“First Sunday in May” by Sasha at her kitchen table


Sunday April 20, 2014
10:23pm
5 minutes
Blue Cross Broad Street Run sign

The first Sunday in May is Penny’s fiftieth birthday. She’s going to take the ladies to the King Eddie for high tea. They are all going to dress their best, but in shades of Spring. Penny specified this on the invitations, which she wrote by hand and delivered in person, each with a single purple tulip. She invited twelve ladies in total but three had to decline due to previous plans, so there would be nine of them. She hasn’t done a birthday high tea since she was fifteen, and that was entirely pushed upon her by her mother. Funny, she thinks, that now, when it’s all said and done (said, “I’m sorry for causing you so much grief, Mother…” Done, the permanent move to Florida). Penny looks up the high tea menu on-line and decides that she’ll pay for the whole thing and though the ladies will try to stop her, they won’t. She’ll insist. At forty two dollars a person, Penny just couldn’t assume that each of the ladies would be willing to pay that for tiny sandwiches, Devonshire cream and buttermilk scones spread with elderberry jam. They wouldn’t drink champagne. They’d drink tea. Penny closes her eyes and tastes the Ceylon.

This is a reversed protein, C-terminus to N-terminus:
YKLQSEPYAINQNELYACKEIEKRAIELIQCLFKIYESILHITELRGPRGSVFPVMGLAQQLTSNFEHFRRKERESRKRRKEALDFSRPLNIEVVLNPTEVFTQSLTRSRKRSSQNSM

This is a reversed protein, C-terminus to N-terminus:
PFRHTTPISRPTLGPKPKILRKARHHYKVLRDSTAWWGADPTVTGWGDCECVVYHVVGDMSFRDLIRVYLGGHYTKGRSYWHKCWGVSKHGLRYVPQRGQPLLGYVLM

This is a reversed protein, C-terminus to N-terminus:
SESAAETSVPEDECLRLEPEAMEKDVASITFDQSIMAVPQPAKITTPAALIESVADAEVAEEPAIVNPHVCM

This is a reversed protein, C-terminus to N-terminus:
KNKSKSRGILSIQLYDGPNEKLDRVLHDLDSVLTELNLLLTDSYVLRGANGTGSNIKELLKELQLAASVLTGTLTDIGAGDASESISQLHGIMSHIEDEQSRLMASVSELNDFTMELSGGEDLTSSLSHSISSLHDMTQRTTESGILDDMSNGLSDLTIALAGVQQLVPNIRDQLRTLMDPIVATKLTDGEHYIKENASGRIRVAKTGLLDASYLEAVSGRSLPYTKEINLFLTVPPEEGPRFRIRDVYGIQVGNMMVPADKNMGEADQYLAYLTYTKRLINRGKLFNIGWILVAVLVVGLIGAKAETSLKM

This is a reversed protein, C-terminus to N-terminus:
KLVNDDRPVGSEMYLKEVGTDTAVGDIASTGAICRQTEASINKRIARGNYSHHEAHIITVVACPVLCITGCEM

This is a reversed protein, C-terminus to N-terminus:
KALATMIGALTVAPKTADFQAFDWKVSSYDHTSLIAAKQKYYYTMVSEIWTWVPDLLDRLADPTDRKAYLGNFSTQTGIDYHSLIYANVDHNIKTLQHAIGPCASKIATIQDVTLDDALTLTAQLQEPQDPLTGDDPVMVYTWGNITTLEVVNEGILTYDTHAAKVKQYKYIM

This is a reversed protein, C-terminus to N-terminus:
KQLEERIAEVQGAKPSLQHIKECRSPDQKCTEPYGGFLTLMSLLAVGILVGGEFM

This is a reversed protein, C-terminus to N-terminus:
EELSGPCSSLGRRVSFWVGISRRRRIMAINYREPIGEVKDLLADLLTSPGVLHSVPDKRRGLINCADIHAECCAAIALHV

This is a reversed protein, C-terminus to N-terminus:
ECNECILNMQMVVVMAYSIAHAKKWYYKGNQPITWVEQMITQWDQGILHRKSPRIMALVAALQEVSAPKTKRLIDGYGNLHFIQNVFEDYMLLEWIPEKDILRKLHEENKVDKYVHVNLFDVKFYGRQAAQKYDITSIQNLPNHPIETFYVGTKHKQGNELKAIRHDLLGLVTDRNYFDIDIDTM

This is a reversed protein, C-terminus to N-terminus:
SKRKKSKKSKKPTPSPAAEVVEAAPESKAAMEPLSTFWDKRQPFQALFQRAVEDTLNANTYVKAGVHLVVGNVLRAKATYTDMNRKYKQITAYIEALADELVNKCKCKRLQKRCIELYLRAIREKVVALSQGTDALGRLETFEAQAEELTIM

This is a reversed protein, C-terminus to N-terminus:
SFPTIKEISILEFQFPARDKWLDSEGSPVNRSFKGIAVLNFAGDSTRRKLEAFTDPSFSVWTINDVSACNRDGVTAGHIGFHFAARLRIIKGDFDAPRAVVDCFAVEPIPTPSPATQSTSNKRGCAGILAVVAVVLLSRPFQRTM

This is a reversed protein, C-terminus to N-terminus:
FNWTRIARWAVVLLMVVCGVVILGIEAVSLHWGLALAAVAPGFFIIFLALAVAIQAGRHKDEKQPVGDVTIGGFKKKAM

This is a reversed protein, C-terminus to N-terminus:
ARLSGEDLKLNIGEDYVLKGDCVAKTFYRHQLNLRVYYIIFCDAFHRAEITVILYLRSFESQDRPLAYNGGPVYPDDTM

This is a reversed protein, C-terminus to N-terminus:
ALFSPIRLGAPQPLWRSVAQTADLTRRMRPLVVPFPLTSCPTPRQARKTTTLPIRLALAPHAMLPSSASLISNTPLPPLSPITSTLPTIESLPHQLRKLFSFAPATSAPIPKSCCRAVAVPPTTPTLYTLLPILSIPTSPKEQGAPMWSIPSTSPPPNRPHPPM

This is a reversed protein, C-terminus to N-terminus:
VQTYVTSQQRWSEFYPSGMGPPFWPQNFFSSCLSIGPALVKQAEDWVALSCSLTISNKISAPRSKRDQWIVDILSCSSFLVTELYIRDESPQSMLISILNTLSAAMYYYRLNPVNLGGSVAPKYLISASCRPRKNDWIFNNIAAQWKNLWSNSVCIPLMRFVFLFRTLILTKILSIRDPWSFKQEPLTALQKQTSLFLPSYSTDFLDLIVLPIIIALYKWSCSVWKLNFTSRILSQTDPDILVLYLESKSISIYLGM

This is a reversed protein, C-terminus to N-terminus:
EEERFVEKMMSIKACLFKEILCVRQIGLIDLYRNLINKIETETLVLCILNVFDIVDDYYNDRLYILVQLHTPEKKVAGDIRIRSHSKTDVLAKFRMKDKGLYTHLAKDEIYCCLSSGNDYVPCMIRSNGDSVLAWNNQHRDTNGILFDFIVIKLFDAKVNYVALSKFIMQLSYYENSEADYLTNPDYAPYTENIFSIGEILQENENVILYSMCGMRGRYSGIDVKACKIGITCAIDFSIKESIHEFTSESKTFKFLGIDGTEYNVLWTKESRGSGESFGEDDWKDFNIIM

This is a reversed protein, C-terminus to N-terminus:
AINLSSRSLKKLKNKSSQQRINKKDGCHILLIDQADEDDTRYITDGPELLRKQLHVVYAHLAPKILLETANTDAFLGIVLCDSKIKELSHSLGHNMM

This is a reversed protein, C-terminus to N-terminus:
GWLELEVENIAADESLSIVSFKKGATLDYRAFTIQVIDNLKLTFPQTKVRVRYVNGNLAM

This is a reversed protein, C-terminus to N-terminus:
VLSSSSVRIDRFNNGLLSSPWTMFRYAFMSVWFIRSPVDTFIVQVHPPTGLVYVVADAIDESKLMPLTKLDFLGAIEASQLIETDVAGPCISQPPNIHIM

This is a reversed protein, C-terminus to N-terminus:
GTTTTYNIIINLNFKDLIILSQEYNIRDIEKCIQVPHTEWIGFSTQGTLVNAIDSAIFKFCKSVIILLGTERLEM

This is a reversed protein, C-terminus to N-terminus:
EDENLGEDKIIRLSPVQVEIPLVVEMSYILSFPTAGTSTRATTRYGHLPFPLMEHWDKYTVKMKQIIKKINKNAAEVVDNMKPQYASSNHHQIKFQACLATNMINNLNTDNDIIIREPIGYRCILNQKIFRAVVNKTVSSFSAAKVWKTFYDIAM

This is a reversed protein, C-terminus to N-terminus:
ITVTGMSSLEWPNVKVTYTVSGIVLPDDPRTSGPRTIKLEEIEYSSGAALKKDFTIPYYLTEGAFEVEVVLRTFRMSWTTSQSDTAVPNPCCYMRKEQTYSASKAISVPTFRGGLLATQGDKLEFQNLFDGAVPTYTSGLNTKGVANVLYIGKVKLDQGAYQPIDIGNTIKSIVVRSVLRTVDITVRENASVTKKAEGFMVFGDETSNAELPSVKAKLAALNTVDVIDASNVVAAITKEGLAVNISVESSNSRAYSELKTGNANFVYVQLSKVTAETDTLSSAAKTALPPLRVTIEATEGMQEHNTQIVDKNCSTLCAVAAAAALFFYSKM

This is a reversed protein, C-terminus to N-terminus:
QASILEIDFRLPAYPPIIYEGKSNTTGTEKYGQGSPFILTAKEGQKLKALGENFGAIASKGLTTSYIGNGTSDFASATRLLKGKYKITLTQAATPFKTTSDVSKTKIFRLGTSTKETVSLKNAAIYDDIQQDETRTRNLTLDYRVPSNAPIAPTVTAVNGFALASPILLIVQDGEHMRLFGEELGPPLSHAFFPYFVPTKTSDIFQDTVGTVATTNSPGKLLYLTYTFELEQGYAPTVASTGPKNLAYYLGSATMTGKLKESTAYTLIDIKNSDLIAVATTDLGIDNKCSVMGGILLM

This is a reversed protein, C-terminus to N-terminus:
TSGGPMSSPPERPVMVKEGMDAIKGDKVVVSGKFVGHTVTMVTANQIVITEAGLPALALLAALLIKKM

“Atlantic Ave.” by Sasha on her bed


Wednesday January 15, 2014
1:19am
5 minutes
the 504 stop announcement

In our house on Atlantic Ave., my mother had a walk-in closet. I didn’t think we were rich enough for that kind of thing. It was organized like a person might who was really into fashion, which my mother was not. Sashes on hooks according to colour, long skirts in the blue and purple palate, necklaces both long and short on tiny brass hands sitting on top of the chest of drawers that held her bras and underwear. My mother would put on her amber perfume before going out on a date with my father. She would put the silver barrettes in her hair and draw on eyeliner with her brown stick from The Body Shop.

“a woman’s body” by Sasha at her desk


Wednesday October 16, 2013
12:12am
5 minutes
Alive Magazine
October 2013


I lie awake and I wonder about my mother’s hips,
What lives in there – shame beside cartilage, fear inside bone.
She wakes in pain, she tenses, she breathes, she prays, she remembers the freedom of youth.
Arthritis is a leech that sucks mobility like blood, that spreads to knuckles and toes.
I suppose I should say, what lived in there, in my mother’s hips…
She has new ones now – polished machinery, scars carving beautiful capital “C’s” into her upper thighs.
I was born of that body.
I watched that body.
I called that body “home” and “beautiful”.
I see that body now, sixty-three years on this earth,
and I see what the devotion writes on her freckled shoulders,
what the judgement writes on her sun-spot chest,
what this mother to us daughters teaches and knows,
and teaches and forgets.